Behind the Veil #28: Sometimes it Happens Prematurely


Sometimes it Happens Prematurely

Thus far, this column has been entirely focused on the conceptual side of game design. We’ve answered questions such as how to decide what gets included, and how to lay that information out in an easily readable way.

Unfortunately, there is far more to creating a computer game than simply coming up with an idea. If that’s all it took, we would be so inundated with computer games, both good and bad, that we wouldn’t know what to do with them. Once the game has been designed, it must be created.

This is where the coders finally get to shine. Almost anybody can come up with an idea, it’s the so-called “men of action” who make those ideas work. Einstein came up with the idea for the atomic bomb, but it took American scientists to create it. When creating a computer game, the designers are Einstein, and the coders are the scientists.

If there’s one coding concept I’ve been pushing thus far, it’s that you should never ever start coding before the design document is done. This is the single most overlooked truth in the programming industry, and it’s also the one that gets the most people in trouble. Let’s take a look at how the design process should go, and then how it often works in practice.

The Ideal Design and Coding Process

[LIST=1]
[*]Concept meets for 3-6 months to design the game
[*]Coding and Concept meet for about a week to figure out what’s possible and what’s not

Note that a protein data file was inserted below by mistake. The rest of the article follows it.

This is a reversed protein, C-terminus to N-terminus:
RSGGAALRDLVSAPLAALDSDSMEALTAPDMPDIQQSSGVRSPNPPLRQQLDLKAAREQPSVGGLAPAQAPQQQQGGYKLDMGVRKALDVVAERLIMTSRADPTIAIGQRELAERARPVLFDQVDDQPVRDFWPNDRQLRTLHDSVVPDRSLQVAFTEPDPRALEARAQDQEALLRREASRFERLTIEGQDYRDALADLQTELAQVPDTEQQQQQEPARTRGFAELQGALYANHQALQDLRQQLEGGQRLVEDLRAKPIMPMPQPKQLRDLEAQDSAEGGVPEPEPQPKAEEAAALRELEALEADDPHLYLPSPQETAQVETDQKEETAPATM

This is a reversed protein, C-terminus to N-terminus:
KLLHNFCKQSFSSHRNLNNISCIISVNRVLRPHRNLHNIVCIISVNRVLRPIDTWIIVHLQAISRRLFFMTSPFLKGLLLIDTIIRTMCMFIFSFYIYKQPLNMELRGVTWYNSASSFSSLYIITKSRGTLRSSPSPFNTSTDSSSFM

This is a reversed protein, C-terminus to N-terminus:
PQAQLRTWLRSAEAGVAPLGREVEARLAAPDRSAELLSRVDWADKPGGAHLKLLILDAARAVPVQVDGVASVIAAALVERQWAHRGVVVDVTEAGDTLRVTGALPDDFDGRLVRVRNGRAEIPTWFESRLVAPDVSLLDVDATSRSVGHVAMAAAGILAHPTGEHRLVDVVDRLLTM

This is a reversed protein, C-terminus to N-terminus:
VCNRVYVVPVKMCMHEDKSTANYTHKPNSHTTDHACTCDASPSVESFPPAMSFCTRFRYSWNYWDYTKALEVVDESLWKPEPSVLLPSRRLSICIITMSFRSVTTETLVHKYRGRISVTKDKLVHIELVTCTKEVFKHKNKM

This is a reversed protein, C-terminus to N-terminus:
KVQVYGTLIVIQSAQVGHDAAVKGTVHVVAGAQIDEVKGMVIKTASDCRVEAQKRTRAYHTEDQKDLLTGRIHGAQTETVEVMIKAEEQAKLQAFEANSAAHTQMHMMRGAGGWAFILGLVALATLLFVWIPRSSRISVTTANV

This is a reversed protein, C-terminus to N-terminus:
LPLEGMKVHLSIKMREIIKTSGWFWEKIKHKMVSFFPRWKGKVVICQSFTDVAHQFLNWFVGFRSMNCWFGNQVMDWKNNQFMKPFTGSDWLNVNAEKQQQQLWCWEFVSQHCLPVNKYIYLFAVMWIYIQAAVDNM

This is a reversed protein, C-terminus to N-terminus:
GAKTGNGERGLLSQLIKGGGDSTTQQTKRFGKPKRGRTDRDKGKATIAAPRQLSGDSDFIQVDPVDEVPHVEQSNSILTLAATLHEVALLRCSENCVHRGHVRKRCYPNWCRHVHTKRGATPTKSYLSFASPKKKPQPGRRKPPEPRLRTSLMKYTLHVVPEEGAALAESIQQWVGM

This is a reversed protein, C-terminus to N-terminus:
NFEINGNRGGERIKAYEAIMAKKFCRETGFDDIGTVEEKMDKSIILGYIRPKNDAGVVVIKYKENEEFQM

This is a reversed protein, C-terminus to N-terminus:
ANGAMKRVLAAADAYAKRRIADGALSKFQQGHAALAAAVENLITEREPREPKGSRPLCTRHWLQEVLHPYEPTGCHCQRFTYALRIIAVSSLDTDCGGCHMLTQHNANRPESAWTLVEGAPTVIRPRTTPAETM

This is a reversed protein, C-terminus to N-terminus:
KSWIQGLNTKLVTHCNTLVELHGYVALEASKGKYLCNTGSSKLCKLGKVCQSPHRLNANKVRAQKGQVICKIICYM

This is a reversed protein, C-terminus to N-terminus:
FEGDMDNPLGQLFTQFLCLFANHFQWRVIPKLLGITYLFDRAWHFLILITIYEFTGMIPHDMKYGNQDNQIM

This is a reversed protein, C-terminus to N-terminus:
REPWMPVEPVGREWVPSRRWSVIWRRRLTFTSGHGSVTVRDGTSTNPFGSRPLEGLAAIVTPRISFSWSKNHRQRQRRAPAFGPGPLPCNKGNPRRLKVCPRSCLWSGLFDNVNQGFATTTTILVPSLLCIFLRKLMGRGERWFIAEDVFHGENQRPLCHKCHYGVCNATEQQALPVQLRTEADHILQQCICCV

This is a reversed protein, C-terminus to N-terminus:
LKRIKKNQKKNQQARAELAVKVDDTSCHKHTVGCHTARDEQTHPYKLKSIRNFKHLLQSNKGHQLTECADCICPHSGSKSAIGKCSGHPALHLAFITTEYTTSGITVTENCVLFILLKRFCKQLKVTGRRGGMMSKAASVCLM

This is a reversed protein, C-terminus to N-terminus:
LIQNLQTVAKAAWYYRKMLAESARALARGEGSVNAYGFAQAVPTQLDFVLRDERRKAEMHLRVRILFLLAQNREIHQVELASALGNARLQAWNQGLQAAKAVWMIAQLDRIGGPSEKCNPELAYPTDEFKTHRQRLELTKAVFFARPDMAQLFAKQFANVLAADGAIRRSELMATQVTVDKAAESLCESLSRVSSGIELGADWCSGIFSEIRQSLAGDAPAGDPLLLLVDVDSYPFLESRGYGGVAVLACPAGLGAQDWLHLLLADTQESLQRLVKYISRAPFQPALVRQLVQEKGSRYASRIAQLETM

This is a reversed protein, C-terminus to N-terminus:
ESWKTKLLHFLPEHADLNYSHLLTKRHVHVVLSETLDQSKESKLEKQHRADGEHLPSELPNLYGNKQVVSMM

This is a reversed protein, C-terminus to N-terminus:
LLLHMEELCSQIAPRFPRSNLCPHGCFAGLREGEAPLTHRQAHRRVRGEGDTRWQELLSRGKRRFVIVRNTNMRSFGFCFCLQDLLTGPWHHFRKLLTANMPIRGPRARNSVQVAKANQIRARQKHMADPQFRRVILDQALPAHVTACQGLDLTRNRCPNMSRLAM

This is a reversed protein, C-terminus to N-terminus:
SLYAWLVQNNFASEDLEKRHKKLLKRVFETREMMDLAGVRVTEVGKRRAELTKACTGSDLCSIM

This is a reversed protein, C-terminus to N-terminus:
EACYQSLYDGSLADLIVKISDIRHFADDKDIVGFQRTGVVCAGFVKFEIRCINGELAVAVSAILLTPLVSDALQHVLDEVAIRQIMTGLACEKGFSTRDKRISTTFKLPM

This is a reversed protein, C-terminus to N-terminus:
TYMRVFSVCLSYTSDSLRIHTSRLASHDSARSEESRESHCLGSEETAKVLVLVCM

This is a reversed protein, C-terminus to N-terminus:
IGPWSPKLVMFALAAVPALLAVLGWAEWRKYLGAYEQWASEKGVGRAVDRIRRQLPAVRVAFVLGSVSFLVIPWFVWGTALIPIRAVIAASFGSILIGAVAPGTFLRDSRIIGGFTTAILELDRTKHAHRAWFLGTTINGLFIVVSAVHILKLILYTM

[*]Concept spends two weeks revising the design document given their new information
[*]The design document is handed off to Coding (and the other departments)
[*]Coding spends 6-12 months creating the code for the game
[*]6 months of testing
[*]Product is released, basically bug-free
[/LIST]
Total time: 15-24 months

This is a very solid timetable. The designers have time to fully flesh out the game world, the coders have plenty of time to create the game from the design they’ve been given, and there’s ample time for testing. Too bad this almost never happens. Here’s what’s more likely to happen when designing a computer game: The Usual Design and Coding Process

[LIST]
[*]1. Concept meets to start designing a game
[*]2. Coding starts on the engine before having a single piece of paper from Concept
[*]3. After a month, Concept has the basic theme of the game done, and is starting to work on the specifics
[*]4. Management orders what Concept has thus far in to the coders’ hands
[*]5. Coding works with what they’ve got and designs the skeleton for the game
[*]6. After another month, Concept has more specific details outlined
[*]7. Management orders what Concept has thus far in to the coders’ hands
[*]8. Coding discovers they need to rewrite significant portions of the existing code in order to make what they need to include work
[*]9. Coding gets way ahead of Concept, forcing Concept to go back and rewrite what they already have
[*]10. This continues for the 9-12 months of the conceptual design process
[*]11. Coding and Concept meet for about a week to figure out what’s possible and what’s not. Because code has already been written, the arguments and debates are very, very heated, between Concept’s “vision” and Coding’s work to date